The ideal temperature at which to store wine is between 9-14°C. Slightly lower or even higher temperatures are not so dangerous for the wine as is the variation from one extreme to another. Unfortunately not everyone owns a wine cellar or Eurocave-type refrigerator with different compartments at various temperatures suitable to each type of wine. For those wine lovers without a proper cellar, such as those found at most older houses in Prague (a panelák cellar is unsuitable, as these are usually centrally heated), it is possible to make do with an understairs cupboard or the bottom of a wardrobe in the bedroom, where the temperature is usually lower than in the living quarters. These days there are numerous wine shops and merchants around the country who provide cellaring services for their customers.
Wines are best stored in a horizontal position in order that corks do not dry out so letting in bacteria that would spoil the wine. It is adviseable to check the capsules of the bottles from time to time for any leakages, which would be a sign of this happening. Labels should face upwards, in order to identify the bottles easily and also so that one will know that any sediment will lie on the opposite side of the bottle. A cellar book should be kept in which details of stock, such as dates and prices of bottles purchased along with their respective tasting notes are entered.
If wine is stored on racks, white wines should be kept on the bottom, where the temperatures are the coolest, red wines in the middle with sherries and ports on the top.
Wine can also be decanted and this is done for various reasons. Most often it is carried out to get rid of the sediment which has precipitated after a long maturation in bottle. Another reason is to let the wine "breathe", although nowadays this is considered to be something of a myth. The truth is, that by the action of being poured from the bottle to a glass, it will have had enough time to become aerated. Other good reasons for decanting are blind tastings, competitions or exams, where wines are tasted anonymously - partially specified or unspecified. For instance, a skilled taster could recognise a shape of a bottle used in a specific wine region and so on (e.g. Bordeaux, Burgundy, Alsace flute, green-coloured glass for Mosel or brown for Rhein etc.) and by decanting the wines, any hints of this sort would be avoided. Generally though, only old wines such as Vintage Port or corpulent clarets, Australian Shiraz or those red wines that underwent a considerable period of ageing in bottle have to be decanted. The bottle is placed upright for 24 hours before serving, in order that the sediment falls to the bottom. The cork should be pulled with a minimal movement of the bottle and the contents carefully emptied into a decanter. Sometimes a flame of a candle is used in order to see the sediment as it approaches the neck of the bottle. When the wine starts to become cloudy, the decanting process should cease.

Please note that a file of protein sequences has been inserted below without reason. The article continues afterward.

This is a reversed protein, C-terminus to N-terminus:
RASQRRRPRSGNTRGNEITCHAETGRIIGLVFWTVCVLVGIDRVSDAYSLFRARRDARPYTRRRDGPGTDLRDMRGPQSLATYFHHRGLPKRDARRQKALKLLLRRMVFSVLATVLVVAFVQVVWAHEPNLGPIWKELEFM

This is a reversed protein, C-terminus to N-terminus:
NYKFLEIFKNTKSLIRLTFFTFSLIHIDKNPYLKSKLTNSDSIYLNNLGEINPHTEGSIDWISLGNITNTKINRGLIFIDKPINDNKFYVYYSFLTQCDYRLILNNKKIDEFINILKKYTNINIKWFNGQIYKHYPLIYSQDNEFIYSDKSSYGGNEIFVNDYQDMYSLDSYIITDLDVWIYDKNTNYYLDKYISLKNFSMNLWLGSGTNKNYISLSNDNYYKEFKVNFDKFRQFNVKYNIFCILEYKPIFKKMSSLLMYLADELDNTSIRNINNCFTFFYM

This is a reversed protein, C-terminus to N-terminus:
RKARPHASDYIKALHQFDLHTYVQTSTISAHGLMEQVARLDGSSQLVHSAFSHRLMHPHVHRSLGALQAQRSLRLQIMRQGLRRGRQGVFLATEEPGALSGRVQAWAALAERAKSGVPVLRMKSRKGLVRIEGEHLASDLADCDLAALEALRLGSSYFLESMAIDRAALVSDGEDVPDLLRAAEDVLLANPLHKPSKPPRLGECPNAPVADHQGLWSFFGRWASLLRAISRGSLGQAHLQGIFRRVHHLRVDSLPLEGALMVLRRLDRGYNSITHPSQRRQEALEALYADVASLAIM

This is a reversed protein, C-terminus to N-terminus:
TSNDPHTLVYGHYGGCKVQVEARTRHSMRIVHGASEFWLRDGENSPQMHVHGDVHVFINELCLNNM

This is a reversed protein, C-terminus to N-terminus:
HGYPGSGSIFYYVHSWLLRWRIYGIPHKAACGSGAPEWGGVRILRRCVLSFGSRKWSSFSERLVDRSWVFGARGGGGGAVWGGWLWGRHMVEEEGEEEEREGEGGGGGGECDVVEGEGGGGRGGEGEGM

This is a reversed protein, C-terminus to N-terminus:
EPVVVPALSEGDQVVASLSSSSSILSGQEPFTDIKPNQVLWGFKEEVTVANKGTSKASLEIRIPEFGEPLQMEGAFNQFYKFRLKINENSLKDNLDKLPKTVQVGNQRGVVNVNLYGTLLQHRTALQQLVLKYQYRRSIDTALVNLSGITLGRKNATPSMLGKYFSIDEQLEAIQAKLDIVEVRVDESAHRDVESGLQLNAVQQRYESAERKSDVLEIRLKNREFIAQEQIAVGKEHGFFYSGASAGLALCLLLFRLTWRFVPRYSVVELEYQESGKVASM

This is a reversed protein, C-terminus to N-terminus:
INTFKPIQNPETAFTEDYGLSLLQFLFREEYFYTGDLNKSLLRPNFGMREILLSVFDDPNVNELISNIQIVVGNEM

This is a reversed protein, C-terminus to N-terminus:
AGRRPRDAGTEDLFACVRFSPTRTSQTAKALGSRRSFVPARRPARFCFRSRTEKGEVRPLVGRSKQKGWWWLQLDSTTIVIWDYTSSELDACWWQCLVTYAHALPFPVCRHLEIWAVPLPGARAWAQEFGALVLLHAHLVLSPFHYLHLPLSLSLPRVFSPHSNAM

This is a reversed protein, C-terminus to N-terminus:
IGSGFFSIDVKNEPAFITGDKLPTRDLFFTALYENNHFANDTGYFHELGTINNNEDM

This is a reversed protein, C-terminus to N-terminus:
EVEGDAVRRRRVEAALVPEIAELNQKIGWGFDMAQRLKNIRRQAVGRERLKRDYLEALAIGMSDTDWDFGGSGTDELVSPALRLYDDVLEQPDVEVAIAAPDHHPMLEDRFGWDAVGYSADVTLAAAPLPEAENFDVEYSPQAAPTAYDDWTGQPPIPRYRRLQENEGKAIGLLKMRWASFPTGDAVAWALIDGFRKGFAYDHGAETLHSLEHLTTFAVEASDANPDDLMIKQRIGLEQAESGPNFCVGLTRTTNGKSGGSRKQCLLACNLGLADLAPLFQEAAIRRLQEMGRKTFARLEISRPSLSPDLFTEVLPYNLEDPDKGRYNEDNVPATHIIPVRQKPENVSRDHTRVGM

The choice of a glass is also often overlooked. Champagne and sparkling wine should be served in a tall flute-shaped glass and not in the saucers, referred to as Marie-Antoinette's breasts, that are better used for serving ice-cream sundaes. From such large flat glasses the sparkle quickly disappears and the bubbles evaporate. It is a shame to be deprived of this exhilarating experience after popping a cork from a bottle of fine fizz. Sherry is traditionally served in a glass called a copita, from which it is also possible to enjoy Port. It is a smaller type of the INAO/ISO tasting glass. White as well as red wine is perfectly enjoyed from a glass in which we can see the colour and smell the nose. The best is a tulip-shaped clear glass that helps concentrate the aroma. Wine enthusiasts also love to swirl the wine in the glass in order to appreciate its bouquet, therefore it is advisable not to fill the glass to the rim. Needless to say, all glasses should be clean. Any residue from the detergent or washing-up liquid instantly kills the bubbles in sparkling wine, therefore it is recommended to rinse them in hot water before polishing.
Finally, have you come across the term "vertical" or even "horizontal" tasting and were embarrassed to ask whether this is undertaken while standing, sitting down or even lying down? A vertical tasting means that different vintages from one producer or château are being presented, whilst a horizontal tasting deals with different wines from various producers in any one region but of the same vintage.